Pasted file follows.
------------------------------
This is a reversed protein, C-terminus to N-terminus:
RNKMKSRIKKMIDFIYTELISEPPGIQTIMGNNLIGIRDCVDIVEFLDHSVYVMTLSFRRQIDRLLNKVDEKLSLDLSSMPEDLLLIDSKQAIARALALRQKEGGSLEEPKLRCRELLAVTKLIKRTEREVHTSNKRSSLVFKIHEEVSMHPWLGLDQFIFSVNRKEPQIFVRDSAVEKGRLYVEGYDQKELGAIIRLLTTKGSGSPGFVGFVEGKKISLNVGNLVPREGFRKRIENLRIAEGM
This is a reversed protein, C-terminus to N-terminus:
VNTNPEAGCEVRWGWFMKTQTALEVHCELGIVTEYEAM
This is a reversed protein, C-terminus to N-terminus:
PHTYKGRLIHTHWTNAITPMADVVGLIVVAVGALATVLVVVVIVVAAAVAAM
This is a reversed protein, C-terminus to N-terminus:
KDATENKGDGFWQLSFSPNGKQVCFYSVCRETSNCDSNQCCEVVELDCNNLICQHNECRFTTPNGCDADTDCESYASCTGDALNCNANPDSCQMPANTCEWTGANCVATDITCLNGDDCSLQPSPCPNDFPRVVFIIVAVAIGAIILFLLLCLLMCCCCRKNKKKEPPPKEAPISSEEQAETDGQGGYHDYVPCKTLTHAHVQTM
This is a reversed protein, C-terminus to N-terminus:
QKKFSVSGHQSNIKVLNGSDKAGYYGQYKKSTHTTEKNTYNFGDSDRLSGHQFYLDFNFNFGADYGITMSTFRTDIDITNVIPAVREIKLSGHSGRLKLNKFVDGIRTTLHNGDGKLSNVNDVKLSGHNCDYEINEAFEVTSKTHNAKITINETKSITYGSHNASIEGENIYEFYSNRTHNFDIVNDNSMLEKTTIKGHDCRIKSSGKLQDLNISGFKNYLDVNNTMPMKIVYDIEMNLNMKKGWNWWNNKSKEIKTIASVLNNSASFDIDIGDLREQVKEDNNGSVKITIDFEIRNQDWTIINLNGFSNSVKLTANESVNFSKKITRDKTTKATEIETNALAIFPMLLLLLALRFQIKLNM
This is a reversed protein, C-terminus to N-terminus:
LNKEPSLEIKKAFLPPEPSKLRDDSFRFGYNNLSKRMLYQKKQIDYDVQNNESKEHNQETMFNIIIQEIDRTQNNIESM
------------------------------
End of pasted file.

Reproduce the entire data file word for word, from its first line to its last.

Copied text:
This is a reversed protein, C-terminus to N-terminus:
RNKMKSRIKKMIDFIYTELISEPPGIQTIMGNNLIGIRDCVDIVEFLDHSVYVMTLSFRRQIDRLLNKVDEKLSLDLSSMPEDLLLIDSKQAIARALALRQKEGGSLEEPKLRCRELLAVTKLIKRTEREVHTSNKRSSLVFKIHEEVSMHPWLGLDQFIFSVNRKEPQIFVRDSAVEKGRLYVEGYDQKELGAIIRLLTTKGSGSPGFVGFVEGKKISLNVGNLVPREGFRKRIENLRIAEGM
This is a reversed protein, C-terminus to N-terminus:
VNTNPEAGCEVRWGWFMKTQTALEVHCELGIVTEYEAM
This is a reversed protein, C-terminus to N-terminus:
PHTYKGRLIHTHWTNAITPMADVVGLIVVAVGALATVLVVVVIVVAAAVAAM
This is a reversed protein, C-terminus to N-terminus:
KDATENKGDGFWQLSFSPNGKQVCFYSVCRETSNCDSNQCCEVVELDCNNLICQHNECRFTTPNGCDADTDCESYASCTGDALNCNANPDSCQMPANTCEWTGANCVATDITCLNGDDCSLQPSPCPNDFPRVVFIIVAVAIGAIILFLLLCLLMCCCCRKNKKKEPPPKEAPISSEEQAETDGQGGYHDYVPCKTLTHAHVQTM
This is a reversed protein, C-terminus to N-terminus:
QKKFSVSGHQSNIKVLNGSDKAGYYGQYKKSTHTTEKNTYNFGDSDRLSGHQFYLDFNFNFGADYGITMSTFRTDIDITNVIPAVREIKLSGHSGRLKLNKFVDGIRTTLHNGDGKLSNVNDVKLSGHNCDYEINEAFEVTSKTHNAKITINETKSITYGSHNASIEGENIYEFYSNRTHNFDIVNDNSMLEKTTIKGHDCRIKSSGKLQDLNISGFKNYLDVNNTMPMKIVYDIEMNLNMKKGWNWWNNKSKEIKTIASVLNNSASFDIDIGDLREQVKEDNNGSVKITIDFEIRNQDWTIINLNGFSNSVKLTANESVNFSKKITRDKTTKATEIETNALAIFPMLLLLLALRFQIKLNM
This is a reversed protein, C-terminus to N-terminus:
LNKEPSLEIKKAFLPPEPSKLRDDSFRFGYNNLSKRMLYQKKQIDYDVQNNESKEHNQETMFNIIIQEIDRTQNNIESM